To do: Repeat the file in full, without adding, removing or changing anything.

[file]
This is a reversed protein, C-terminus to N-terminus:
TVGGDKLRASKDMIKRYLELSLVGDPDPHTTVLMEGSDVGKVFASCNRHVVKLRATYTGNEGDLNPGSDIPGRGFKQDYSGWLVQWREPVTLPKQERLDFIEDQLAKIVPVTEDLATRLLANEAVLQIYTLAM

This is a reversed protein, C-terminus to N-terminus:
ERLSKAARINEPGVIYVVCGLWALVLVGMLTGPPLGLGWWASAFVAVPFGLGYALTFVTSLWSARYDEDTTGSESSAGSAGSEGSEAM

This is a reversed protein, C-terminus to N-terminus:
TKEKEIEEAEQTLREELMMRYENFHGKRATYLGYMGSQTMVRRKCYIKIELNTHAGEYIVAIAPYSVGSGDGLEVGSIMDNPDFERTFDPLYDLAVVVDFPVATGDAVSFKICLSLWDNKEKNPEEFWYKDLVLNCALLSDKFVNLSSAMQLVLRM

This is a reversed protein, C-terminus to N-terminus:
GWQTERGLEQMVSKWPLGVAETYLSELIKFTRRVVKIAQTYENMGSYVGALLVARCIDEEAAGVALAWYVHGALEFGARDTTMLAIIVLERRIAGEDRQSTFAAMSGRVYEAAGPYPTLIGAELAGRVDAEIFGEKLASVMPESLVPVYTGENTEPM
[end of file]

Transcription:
This is a reversed protein, C-terminus to N-terminus:
TVGGDKLRASKDMIKRYLELSLVGDPDPHTTVLMEGSDVGKVFASCNRHVVKLRATYTGNEGDLNPGSDIPGRGFKQDYSGWLVQWREPVTLPKQERLDFIEDQLAKIVPVTEDLATRLLANEAVLQIYTLAM

This is a reversed protein, C-terminus to N-terminus:
ERLSKAARINEPGVIYVVCGLWALVLVGMLTGPPLGLGWWASAFVAVPFGLGYALTFVTSLWSARYDEDTTGSESSAGSAGSEGSEAM

This is a reversed protein, C-terminus to N-terminus:
TKEKEIEEAEQTLREELMMRYENFHGKRATYLGYMGSQTMVRRKCYIKIELNTHAGEYIVAIAPYSVGSGDGLEVGSIMDNPDFERTFDPLYDLAVVVDFPVATGDAVSFKICLSLWDNKEKNPEEFWYKDLVLNCALLSDKFVNLSSAMQLVLRM

This is a reversed protein, C-terminus to N-terminus:
GWQTERGLEQMVSKWPLGVAETYLSELIKFTRRVVKIAQTYENMGSYVGALLVARCIDEEAAGVALAWYVHGALEFGARDTTMLAIIVLERRIAGEDRQSTFAAMSGRVYEAAGPYPTLIGAELAGRVDAEIFGEKLASVMPESLVPVYTGENTEPM